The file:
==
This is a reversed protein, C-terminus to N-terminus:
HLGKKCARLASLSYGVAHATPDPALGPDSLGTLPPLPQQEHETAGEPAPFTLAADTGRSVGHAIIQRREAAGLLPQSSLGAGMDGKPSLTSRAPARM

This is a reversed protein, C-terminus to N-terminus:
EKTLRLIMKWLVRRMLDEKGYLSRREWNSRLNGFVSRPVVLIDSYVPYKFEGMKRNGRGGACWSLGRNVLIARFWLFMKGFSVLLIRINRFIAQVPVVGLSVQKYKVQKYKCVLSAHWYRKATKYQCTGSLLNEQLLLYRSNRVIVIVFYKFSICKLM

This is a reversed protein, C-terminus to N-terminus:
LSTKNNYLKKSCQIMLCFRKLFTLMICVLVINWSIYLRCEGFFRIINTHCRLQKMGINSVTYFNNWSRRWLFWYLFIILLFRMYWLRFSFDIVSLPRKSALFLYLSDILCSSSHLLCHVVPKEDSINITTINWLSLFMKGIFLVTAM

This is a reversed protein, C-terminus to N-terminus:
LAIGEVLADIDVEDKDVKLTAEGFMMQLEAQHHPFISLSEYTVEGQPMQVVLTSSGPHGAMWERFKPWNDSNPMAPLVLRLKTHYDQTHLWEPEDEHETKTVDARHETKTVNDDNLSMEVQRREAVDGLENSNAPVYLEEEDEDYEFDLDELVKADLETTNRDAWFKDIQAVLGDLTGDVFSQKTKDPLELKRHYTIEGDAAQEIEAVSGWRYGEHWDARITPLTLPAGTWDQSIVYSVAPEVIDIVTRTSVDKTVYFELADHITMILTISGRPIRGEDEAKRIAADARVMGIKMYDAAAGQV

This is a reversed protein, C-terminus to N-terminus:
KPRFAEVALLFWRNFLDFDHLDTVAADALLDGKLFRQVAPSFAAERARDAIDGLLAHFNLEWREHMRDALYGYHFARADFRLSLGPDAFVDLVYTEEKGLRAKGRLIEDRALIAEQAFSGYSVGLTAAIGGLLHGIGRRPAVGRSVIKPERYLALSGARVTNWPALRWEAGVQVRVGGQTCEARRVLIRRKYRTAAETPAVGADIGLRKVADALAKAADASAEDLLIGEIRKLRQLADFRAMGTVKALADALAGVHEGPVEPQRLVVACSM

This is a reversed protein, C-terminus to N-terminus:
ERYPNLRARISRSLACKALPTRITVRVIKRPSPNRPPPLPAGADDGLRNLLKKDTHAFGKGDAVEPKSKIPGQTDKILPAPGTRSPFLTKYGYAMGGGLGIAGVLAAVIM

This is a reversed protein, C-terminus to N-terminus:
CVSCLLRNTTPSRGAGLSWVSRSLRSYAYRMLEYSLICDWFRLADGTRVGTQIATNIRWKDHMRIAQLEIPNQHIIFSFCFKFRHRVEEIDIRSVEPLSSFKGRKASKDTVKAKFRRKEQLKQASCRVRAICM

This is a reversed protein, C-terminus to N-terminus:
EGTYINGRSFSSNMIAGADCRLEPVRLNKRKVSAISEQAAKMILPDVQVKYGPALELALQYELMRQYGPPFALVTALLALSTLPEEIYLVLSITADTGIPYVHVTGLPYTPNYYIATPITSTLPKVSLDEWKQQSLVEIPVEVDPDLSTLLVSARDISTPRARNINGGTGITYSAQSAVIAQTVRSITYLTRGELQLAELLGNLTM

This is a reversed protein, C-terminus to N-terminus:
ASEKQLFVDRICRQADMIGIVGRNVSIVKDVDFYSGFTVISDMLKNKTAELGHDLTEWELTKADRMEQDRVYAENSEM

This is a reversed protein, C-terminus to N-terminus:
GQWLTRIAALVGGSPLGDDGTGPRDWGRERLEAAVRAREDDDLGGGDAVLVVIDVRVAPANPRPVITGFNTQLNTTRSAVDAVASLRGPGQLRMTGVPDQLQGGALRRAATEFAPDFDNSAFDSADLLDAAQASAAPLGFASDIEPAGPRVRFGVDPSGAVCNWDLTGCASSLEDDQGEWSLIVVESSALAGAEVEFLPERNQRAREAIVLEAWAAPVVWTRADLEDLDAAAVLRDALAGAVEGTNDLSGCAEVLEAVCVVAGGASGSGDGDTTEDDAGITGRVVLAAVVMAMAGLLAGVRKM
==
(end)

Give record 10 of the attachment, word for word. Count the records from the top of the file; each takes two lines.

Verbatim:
This is a reversed protein, C-terminus to N-terminus:
GQWLTRIAALVGGSPLGDDGTGPRDWGRERLEAAVRAREDDDLGGGDAVLVVIDVRVAPANPRPVITGFNTQLNTTRSAVDAVASLRGPGQLRMTGVPDQLQGGALRRAATEFAPDFDNSAFDSADLLDAAQASAAPLGFASDIEPAGPRVRFGVDPSGAVCNWDLTGCASSLEDDQGEWSLIVVESSALAGAEVEFLPERNQRAREAIVLEAWAAPVVWTRADLEDLDAAAVLRDALAGAVEGTNDLSGCAEVLEAVCVVAGGASGSGDGDTTEDDAGITGRVVLAAVVMAMAGLLAGVRKM